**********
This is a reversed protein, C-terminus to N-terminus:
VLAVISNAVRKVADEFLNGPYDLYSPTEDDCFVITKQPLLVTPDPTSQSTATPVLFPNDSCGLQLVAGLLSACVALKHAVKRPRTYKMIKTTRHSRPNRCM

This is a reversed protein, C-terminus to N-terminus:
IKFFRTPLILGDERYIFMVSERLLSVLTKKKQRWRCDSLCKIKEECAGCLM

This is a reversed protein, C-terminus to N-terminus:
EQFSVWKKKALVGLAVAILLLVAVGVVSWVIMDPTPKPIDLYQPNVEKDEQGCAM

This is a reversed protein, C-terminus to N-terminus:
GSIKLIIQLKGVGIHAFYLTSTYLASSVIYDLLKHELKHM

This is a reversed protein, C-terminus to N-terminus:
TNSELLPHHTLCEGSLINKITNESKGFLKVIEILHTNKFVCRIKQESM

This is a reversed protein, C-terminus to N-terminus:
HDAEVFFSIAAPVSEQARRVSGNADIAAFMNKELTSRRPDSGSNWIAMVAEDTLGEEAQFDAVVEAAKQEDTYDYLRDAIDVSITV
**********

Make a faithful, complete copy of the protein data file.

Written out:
This is a reversed protein, C-terminus to N-terminus:
VLAVISNAVRKVADEFLNGPYDLYSPTEDDCFVITKQPLLVTPDPTSQSTATPVLFPNDSCGLQLVAGLLSACVALKHAVKRPRTYKMIKTTRHSRPNRCM

This is a reversed protein, C-terminus to N-terminus:
IKFFRTPLILGDERYIFMVSERLLSVLTKKKQRWRCDSLCKIKEECAGCLM

This is a reversed protein, C-terminus to N-terminus:
EQFSVWKKKALVGLAVAILLLVAVGVVSWVIMDPTPKPIDLYQPNVEKDEQGCAM

This is a reversed protein, C-terminus to N-terminus:
GSIKLIIQLKGVGIHAFYLTSTYLASSVIYDLLKHELKHM

This is a reversed protein, C-terminus to N-terminus:
TNSELLPHHTLCEGSLINKITNESKGFLKVIEILHTNKFVCRIKQESM

This is a reversed protein, C-terminus to N-terminus:
HDAEVFFSIAAPVSEQARRVSGNADIAAFMNKELTSRRPDSGSNWIAMVAEDTLGEEAQFDAVVEAAKQEDTYDYLRDAIDVSITV